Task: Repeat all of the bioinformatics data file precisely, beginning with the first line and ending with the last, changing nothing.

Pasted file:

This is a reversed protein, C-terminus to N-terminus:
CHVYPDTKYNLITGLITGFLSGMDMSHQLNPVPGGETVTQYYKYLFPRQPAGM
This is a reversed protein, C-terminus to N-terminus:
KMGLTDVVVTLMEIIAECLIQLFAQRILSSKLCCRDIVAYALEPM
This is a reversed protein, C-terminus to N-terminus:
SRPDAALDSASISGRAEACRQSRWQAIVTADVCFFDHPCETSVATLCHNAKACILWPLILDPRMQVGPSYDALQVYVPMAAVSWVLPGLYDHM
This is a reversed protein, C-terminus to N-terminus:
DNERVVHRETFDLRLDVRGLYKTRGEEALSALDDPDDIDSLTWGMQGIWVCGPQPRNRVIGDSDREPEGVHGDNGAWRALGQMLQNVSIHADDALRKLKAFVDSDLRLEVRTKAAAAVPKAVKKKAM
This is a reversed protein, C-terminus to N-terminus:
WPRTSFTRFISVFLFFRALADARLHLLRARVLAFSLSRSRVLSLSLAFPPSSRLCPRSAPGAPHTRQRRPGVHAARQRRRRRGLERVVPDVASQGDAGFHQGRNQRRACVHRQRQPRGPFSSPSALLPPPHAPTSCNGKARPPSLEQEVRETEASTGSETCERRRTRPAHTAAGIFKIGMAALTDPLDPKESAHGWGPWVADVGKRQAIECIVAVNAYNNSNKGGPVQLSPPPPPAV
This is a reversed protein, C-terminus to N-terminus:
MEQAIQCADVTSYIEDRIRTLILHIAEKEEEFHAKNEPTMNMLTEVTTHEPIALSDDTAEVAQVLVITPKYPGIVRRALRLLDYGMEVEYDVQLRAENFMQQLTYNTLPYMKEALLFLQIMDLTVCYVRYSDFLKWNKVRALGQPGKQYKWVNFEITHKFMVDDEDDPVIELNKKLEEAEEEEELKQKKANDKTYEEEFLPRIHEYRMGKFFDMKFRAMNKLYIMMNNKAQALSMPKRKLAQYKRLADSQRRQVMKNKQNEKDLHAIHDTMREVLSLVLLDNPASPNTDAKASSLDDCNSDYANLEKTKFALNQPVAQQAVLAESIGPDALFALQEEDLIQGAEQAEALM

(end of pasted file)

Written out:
This is a reversed protein, C-terminus to N-terminus:
CHVYPDTKYNLITGLITGFLSGMDMSHQLNPVPGGETVTQYYKYLFPRQPAGM
This is a reversed protein, C-terminus to N-terminus:
KMGLTDVVVTLMEIIAECLIQLFAQRILSSKLCCRDIVAYALEPM
This is a reversed protein, C-terminus to N-terminus:
SRPDAALDSASISGRAEACRQSRWQAIVTADVCFFDHPCETSVATLCHNAKACILWPLILDPRMQVGPSYDALQVYVPMAAVSWVLPGLYDHM
This is a reversed protein, C-terminus to N-terminus:
DNERVVHRETFDLRLDVRGLYKTRGEEALSALDDPDDIDSLTWGMQGIWVCGPQPRNRVIGDSDREPEGVHGDNGAWRALGQMLQNVSIHADDALRKLKAFVDSDLRLEVRTKAAAAVPKAVKKKAM
This is a reversed protein, C-terminus to N-terminus:
WPRTSFTRFISVFLFFRALADARLHLLRARVLAFSLSRSRVLSLSLAFPPSSRLCPRSAPGAPHTRQRRPGVHAARQRRRRRGLERVVPDVASQGDAGFHQGRNQRRACVHRQRQPRGPFSSPSALLPPPHAPTSCNGKARPPSLEQEVRETEASTGSETCERRRTRPAHTAAGIFKIGMAALTDPLDPKESAHGWGPWVADVGKRQAIECIVAVNAYNNSNKGGPVQLSPPPPPAV
This is a reversed protein, C-terminus to N-terminus:
MEQAIQCADVTSYIEDRIRTLILHIAEKEEEFHAKNEPTMNMLTEVTTHEPIALSDDTAEVAQVLVITPKYPGIVRRALRLLDYGMEVEYDVQLRAENFMQQLTYNTLPYMKEALLFLQIMDLTVCYVRYSDFLKWNKVRALGQPGKQYKWVNFEITHKFMVDDEDDPVIELNKKLEEAEEEEELKQKKANDKTYEEEFLPRIHEYRMGKFFDMKFRAMNKLYIMMNNKAQALSMPKRKLAQYKRLADSQRRQVMKNKQNEKDLHAIHDTMREVLSLVLLDNPASPNTDAKASSLDDCNSDYANLEKTKFALNQPVAQQAVLAESIGPDALFALQEEDLIQGAEQAEALM